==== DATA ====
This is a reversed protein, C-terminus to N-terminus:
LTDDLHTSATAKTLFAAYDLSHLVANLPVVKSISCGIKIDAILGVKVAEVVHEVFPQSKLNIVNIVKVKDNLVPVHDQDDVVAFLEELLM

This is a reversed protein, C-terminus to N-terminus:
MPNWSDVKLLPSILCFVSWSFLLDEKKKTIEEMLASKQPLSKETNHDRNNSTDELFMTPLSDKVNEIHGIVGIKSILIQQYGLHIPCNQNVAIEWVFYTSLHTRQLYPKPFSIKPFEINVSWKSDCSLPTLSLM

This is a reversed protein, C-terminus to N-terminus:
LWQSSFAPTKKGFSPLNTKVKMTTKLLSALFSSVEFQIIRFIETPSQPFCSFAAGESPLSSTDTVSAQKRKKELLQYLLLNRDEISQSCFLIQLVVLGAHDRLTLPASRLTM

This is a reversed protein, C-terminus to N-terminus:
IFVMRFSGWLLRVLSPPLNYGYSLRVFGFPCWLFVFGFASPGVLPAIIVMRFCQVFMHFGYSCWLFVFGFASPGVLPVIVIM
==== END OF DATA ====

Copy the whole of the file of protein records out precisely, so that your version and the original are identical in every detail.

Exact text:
This is a reversed protein, C-terminus to N-terminus:
LTDDLHTSATAKTLFAAYDLSHLVANLPVVKSISCGIKIDAILGVKVAEVVHEVFPQSKLNIVNIVKVKDNLVPVHDQDDVVAFLEELLM

This is a reversed protein, C-terminus to N-terminus:
MPNWSDVKLLPSILCFVSWSFLLDEKKKTIEEMLASKQPLSKETNHDRNNSTDELFMTPLSDKVNEIHGIVGIKSILIQQYGLHIPCNQNVAIEWVFYTSLHTRQLYPKPFSIKPFEINVSWKSDCSLPTLSLM

This is a reversed protein, C-terminus to N-terminus:
LWQSSFAPTKKGFSPLNTKVKMTTKLLSALFSSVEFQIIRFIETPSQPFCSFAAGESPLSSTDTVSAQKRKKELLQYLLLNRDEISQSCFLIQLVVLGAHDRLTLPASRLTM

This is a reversed protein, C-terminus to N-terminus:
IFVMRFSGWLLRVLSPPLNYGYSLRVFGFPCWLFVFGFASPGVLPAIIVMRFCQVFMHFGYSCWLFVFGFASPGVLPVIVIM